Money from a new tax on real estate transactions and a state bond issue will, by official estimates, result in 77,000 new housing units over five years when merged with funds from nonprofit groups, private investors and tax credits for low-income projects.
That’s less than 20 percent of the state’s projected need for additional housing over that period – and it could be years before any of the promised new housing is available. The regulatory fast-tracking in other bills could go further toward filling the need, but no one knows for certain.
Meanwhile, the new tax on real estate paperwork and new mandates to use “prevailing wages” in projects would actually make new housing development even more expensive.
The housing package continues a syndrome one might call “half-a-loafism.”
Brown has, instead, continued the recent practice of giving big projects with heavyweight support – especially major sports venues – full or partial exemptions from CEQA procedures. The current session, in fact, has still another proposed CEQA break for a proposed arena in Inglewood for the Los Angeles Clippers, which were recently purchased by Steve Ballmer, the billionaire former Microsoft CEO. Meanwhile, another bill would prohibit developers who run afoul of CEQA red tape from seeking project approvals via local ballot measures, as many have done. Tellingly, construction unions that use CEQA as a bludgeon are prime sponsors of the bill. It’s another indication that instead of fiddling with CEQA, and probably making it worse, Brown and the Legislature should overhaul it. If, as Brown says, it is truly “the Lord’s work,” then why aren’t they doing it?
And then there’s the Public Records Act, California’s landmark law giving the public, mostly via news media, access to official documents, with some exceptions. Unfortunately, the list of PRA exceptions seems to be growing as legislators, who are not inclined toward openness in the first place, protect their fellow officials and/or do the bidding of powerful interests. The current session has had 79 bills involving the PRA. While most of the proposals amount to innocuous boilerplate, the Legislature is moving those that create more exceptions and blocking those that would expand access.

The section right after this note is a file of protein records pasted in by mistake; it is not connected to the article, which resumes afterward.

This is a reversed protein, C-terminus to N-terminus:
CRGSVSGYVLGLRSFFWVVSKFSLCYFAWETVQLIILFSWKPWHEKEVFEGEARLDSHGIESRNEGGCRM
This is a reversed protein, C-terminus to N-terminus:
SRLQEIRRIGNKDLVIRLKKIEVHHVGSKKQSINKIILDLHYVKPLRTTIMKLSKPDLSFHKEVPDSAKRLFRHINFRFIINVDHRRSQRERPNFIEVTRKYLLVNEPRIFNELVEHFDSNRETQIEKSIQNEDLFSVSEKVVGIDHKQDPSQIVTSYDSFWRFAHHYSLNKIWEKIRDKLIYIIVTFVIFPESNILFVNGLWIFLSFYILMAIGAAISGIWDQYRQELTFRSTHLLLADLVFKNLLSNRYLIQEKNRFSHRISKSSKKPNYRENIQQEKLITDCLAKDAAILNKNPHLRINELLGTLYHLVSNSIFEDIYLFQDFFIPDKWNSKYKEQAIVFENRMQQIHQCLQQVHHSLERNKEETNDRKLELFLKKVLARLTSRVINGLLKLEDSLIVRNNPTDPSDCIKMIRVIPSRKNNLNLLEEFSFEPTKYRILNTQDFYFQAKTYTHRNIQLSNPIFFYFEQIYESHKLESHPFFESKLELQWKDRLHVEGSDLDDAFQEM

It should come as no surprise that when the California Legislature recently began the process of divvying up proceeds from the state’s cap-and-trade auctions, a cavalcade of local officials, community activists and lobbyists rushed to Sacramento, with hands out.
Billions of dollars burning a hole in the state’s pocket has that effect on people, and the competition is fierce. Appeals from advocates to fund pet projects were spread over two days in late August, in windowless rooms before sometimes distracted officials. The requests are for cash for electric vehicles, to create green spaces, even for machines to cut pollution from cow manure.
Brevity is prized in this legislative equivalent of speed dating, which plays out in front of committees in the Senate and Assembly. There’s scant time to make the case for your cause. Talk too much, and you risk irritating the panelists. Nobody wants the stink eye from the people with the purse strings.
The state’s prison population has declined by more than one-fourth to comply with federal court orders, in part by diverting low-level felons into local jails via “realignment.”
Law enforcement officials and prosecutors generally opposed the new leniency, warning that putting fewer miscreants behind bars would inevitably increase crime. And the latest state crime report may point in that direction.
While property crimes such as burglary and car theft have continued to decline, down 1.9 percent between 2011 and 2016, violent crimes have spiked, up 7.4 percent during that period, with “aggravated assault” seeing the biggest jump.